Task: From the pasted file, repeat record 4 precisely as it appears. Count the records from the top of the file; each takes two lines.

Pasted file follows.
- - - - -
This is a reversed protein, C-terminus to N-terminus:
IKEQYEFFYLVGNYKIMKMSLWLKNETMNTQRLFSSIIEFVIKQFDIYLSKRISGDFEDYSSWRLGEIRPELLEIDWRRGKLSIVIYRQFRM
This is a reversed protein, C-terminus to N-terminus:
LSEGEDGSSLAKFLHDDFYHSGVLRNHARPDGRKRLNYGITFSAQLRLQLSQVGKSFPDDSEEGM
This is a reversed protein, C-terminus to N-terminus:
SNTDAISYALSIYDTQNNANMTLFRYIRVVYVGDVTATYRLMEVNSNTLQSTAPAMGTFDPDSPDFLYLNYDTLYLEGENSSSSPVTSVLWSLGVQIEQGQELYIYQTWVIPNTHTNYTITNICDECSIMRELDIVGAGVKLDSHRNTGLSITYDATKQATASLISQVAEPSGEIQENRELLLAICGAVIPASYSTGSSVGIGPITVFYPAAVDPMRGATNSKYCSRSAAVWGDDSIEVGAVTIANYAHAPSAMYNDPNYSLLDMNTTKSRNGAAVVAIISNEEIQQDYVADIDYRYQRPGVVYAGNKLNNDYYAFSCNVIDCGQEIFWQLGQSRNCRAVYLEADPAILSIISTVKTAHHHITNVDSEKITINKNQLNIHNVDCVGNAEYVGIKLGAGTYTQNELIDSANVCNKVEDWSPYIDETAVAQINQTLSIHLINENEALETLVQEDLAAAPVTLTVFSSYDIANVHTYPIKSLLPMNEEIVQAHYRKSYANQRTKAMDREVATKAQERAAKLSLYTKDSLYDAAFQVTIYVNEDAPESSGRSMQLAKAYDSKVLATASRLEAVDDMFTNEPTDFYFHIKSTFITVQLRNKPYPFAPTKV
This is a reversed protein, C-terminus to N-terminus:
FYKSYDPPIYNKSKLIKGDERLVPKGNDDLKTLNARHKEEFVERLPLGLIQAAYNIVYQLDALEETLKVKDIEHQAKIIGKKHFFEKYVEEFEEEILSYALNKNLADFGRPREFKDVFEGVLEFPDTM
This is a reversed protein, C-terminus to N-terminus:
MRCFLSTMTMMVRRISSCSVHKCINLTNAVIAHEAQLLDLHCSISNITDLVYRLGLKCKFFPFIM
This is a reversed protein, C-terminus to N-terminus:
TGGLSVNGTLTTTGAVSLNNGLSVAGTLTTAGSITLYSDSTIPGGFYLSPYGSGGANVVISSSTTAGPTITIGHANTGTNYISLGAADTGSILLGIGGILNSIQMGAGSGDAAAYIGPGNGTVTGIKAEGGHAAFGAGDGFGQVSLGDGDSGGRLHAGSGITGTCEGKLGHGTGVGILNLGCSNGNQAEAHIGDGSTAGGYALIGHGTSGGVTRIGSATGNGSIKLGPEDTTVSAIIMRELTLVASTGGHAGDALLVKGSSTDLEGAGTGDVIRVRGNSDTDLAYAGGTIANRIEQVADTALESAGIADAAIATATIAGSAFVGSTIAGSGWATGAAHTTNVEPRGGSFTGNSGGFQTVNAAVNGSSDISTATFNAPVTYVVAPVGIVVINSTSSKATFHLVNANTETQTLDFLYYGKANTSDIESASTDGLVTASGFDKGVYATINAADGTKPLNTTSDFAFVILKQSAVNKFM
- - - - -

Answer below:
This is a reversed protein, C-terminus to N-terminus:
FYKSYDPPIYNKSKLIKGDERLVPKGNDDLKTLNARHKEEFVERLPLGLIQAAYNIVYQLDALEETLKVKDIEHQAKIIGKKHFFEKYVEEFEEEILSYALNKNLADFGRPREFKDVFEGVLEFPDTM